I started out in the working world at a young age. I had my first job when I was only 10 or 11 years old. From the age of 10 until I was 15 or 16, I had a lot of different jobs. You could really say that during those early years of my life I was already an entrepreneur, because most of the jobs came from “starting my own business,” although not in a formal way. I mean, I cared for people’s yards, I ran errands for people, I had a newspaper route, I did babysitting, anything to earn a buck or two. And, the truth is, I earned some decent money for a young kid, even a pre-teen.
When I was 16 years old, though, I took a break from being an entrepreneur and got a “real job.” I was living in a small town at the time, Franklinton, Louisiana. There was a new discount store coming to a strip mall in town, the store was called “T.G. & Y.” and was really going to be one of the bigger stores in the small town. When I saw that they were setting up the store, I went there to see if I could get a job. I was hired pretty quickly, and started working. The store was not yet open, but I was part of the crew that got the store all set up and ready to go into business. In fact, I was the first non-management employee that the store hired. T.G. & Y. was a fairly large company, with it’s headquarters in Oklahoma City, OK. They had a couple thousand stores, mostly in the Southeast US. As it turned out, with a couple of breaks, I worked for T.G. & Y. for more than 10 years, until I was 27 years old. I started out as a stock boy in Franklinton, Louisiana at the age of 16, and ended up in Store Management, and even Regional Management until I left the company at age 27.
When I started working in Franklinton, there were only two others were working at the store. The manager, Donn Paul, and the Assistant Manager, James Daniel. I never really had a close relationship with Mr. Paul, but Mr. Daniel and I hit it off right away. James Daniel became my mentor.
What is a Mentor?
According to Merriam Webster Dictionary:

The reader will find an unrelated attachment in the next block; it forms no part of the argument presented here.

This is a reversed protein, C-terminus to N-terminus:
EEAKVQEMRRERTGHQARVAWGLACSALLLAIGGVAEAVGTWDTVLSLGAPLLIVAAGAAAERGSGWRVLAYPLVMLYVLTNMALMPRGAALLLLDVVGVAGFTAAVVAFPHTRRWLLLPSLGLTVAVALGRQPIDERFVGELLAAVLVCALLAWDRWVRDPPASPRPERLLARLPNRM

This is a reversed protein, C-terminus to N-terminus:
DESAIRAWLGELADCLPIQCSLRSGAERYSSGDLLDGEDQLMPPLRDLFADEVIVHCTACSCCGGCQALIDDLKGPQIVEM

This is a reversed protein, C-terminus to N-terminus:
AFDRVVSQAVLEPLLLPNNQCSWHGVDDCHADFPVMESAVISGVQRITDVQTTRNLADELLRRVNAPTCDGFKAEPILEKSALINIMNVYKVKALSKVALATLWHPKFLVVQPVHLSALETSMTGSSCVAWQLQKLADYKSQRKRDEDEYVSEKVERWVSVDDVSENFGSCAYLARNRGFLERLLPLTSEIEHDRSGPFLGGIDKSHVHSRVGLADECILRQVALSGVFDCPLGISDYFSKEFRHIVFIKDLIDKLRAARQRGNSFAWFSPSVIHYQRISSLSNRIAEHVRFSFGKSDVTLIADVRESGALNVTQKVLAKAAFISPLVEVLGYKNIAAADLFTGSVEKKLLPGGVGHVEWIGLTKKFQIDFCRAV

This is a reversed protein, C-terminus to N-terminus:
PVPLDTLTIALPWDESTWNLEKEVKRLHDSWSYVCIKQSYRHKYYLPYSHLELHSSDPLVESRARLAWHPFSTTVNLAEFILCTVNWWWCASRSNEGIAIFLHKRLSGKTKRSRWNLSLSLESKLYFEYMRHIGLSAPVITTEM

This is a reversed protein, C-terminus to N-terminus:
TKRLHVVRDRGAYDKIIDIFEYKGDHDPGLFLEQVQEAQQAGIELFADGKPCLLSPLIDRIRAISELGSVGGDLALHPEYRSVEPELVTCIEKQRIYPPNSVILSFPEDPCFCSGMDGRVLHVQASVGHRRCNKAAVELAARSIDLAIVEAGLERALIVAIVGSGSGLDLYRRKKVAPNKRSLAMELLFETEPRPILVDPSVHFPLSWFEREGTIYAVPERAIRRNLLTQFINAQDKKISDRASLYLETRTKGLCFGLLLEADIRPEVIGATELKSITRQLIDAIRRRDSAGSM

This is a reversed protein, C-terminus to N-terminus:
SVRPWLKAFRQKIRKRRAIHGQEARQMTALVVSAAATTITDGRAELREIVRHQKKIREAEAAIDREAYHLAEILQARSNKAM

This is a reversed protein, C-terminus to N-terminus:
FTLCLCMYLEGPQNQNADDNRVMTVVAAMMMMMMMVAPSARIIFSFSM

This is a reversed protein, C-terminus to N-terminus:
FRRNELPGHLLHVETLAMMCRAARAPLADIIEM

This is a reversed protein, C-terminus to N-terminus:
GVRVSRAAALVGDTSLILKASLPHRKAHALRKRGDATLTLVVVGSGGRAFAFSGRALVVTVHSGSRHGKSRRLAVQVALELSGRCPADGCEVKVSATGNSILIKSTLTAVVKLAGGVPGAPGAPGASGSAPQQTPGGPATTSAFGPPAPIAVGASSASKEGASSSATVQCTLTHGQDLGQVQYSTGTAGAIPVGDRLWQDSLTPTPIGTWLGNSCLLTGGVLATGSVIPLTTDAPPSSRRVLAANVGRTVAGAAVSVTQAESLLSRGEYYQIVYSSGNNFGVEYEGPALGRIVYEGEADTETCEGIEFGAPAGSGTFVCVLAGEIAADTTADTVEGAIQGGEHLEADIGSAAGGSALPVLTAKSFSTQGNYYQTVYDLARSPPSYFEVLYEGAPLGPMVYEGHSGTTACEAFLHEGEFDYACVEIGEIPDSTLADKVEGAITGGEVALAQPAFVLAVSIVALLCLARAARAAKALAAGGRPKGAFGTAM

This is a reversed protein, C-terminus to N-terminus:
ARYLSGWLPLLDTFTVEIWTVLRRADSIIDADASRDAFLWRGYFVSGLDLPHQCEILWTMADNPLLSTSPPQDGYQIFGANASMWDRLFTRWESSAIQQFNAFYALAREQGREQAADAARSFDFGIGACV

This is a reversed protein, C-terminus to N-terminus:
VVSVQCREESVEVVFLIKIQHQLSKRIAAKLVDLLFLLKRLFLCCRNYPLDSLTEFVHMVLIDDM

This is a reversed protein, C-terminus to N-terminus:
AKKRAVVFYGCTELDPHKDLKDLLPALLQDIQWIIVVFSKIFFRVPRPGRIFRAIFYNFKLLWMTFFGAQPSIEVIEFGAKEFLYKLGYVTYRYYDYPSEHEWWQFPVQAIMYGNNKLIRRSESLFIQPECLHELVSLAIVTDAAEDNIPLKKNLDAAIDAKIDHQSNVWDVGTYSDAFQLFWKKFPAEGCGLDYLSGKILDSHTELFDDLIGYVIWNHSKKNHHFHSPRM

Mentor: A trusted counselor or guide
So, basically, a mentor is somebody who teaches you, guides you, more or less a person who takes you under their wing and guides your way so you can become what they are mentoring you to be. James was my mentor into the world of business and work. He also mentored me in other parts of life too, especially politics. But, primarily, I credit James Daniel for making me what I am today in the world of business, work, and such.
When I started working for James, he showed me so many things about how to do a better job. I remember times when I was supposed to be working, but James would sit me down for talk, teaching me about how to do my job better. Not things like how to sweep the floor, no, think like always doing more than expected. Things like always doing quality work. That kind of thing. These talks that James and I had really had a deep influence on me, and formed something in my core that made me always go beyond what was expected. This is what, in my opinion, made me a valuable employee for every company I ever worked for.
I credit James Daniel for making me the man that I am today. I will always feel that way. I am 50 years old now, and these lessons were relayed to me by James when I was 16 to 18 years old. If they have stuck with me that long, I feel sure that I will never forget.
I have not seen James in probably 25 years or so, maybe a bit longer than that. But, I still hear from him from time to time. Overnight, I got a note from James on LinkedIn, which prompted me to write this article today.
Having a mentor is a great thing. Having a high quality mentor like I did is priceless.
Mr. Daniel, thank you for the lessons that you taught me. You taught me about being a good employee and being a good businessman. Most importantly, though, you taught me about being a man of honor, and a good person.